Washington Post: Manafort continued Ukraine work in 2018, prosecutors say
Prosecutors allege that Paul Manafort was working on Ukrainian political matters in 2018, after his indictment in the special counsel's investigation, and also revealed that a former business associate of his who was assessed by the FBI to have ties to Russian intelligence attended President Trump's inaugural, according to new court filings.
The details came in a partially redacted transcript released Thursday of a sealed hearing between prosecutors and the defense team for Trump's former campaign chairman in the ongoing legal battle over whether Manafort lied and breached his deal to cooperate in Robert S. Mueller III's probe of Russian interference in the 2016 election, according to The Washington Post.
The transcript contained some new elements.
At the hearing, attorneys discussed whether Manafort may have been motivated to lie in one unspecified instance "to at least augment his chances for a pardon," the transcript states.
In another instance during the hearing, prosecutor Andrew Weissmann alleged Manafort may have lied to hide a scheme to funnel cash to himself while doing unpaid work for the Trump campaign.
If a judge determines Manafort lied after his plea, it could affect the sentencing he would receive after his admission that he conspired to defraud the United States, violate lobbying laws and obstruct justice in connection with years of undisclosed work for a pro-Russian political party and Ukrainian politician Viktor Yanukovych. He also was convicted by a jury in August in a separate federal case in Virginia for bank and tax fraud crimes.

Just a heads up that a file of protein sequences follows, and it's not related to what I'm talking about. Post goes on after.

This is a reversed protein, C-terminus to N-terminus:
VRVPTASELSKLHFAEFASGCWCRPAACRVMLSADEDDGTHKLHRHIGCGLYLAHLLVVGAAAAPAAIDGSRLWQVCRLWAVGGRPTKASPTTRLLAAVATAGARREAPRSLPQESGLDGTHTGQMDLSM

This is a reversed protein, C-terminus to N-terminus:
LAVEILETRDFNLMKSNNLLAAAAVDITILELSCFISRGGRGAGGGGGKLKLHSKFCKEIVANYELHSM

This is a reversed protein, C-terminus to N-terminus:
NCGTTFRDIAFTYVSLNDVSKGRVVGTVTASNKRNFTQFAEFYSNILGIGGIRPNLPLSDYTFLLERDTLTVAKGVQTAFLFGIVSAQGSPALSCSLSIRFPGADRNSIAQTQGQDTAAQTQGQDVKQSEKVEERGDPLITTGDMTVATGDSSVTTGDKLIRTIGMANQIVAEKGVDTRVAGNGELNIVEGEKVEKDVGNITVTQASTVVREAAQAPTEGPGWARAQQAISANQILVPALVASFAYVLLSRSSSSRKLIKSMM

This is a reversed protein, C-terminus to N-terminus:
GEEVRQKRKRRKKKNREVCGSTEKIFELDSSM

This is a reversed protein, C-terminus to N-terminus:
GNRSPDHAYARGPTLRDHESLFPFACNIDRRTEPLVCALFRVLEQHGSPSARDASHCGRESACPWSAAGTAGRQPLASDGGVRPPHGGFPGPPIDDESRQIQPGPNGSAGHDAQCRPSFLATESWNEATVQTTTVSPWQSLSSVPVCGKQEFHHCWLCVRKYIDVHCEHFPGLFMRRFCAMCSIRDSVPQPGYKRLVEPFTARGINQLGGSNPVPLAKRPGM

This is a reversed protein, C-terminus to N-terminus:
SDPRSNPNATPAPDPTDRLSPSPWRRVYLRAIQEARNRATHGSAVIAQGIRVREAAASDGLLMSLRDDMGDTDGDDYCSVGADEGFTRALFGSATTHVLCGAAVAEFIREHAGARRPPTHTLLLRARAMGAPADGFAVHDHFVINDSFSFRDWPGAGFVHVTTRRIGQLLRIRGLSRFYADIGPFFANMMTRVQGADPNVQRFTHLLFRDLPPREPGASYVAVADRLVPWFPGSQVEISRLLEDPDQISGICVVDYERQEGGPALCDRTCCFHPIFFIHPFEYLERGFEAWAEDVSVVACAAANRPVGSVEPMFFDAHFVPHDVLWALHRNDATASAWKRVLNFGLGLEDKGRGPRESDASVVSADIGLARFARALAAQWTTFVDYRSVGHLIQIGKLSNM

Manafort and Konstantin Kilimnik – the aide who also has been indicted in the Mueller investigation – discussed a peace plan for Ukraine on more than one occasion, including during one meeting in August 2016, while Manafort served as Trump's campaign chairman, Manafort's attorneys have said.
The pair also met in December 2016, in January 2017 when Kilimnik was in Washington and again in February 2017, and as recently as the winter of 2018, U.S. District Judge Amy Berman Jackson summarized at the hearing, the transcript shows.
Jackson has not decided if Manafort lied and has set another closed hearing for Wednesday to weigh further arguments about Manafort's truthfulness while shielding sensitive information about active investigations and uncharged individuals.
Mueller's office claims Manafort "intentionally provided false information" in debriefing sessions on several topics, such as his interactions with Kilimnik. Court documents show that prosecutors contend Manafort passed polling data related to the presidential campaign to Kilimnik during the campaign, and that the two worked on a poll in Ukraine in 2018.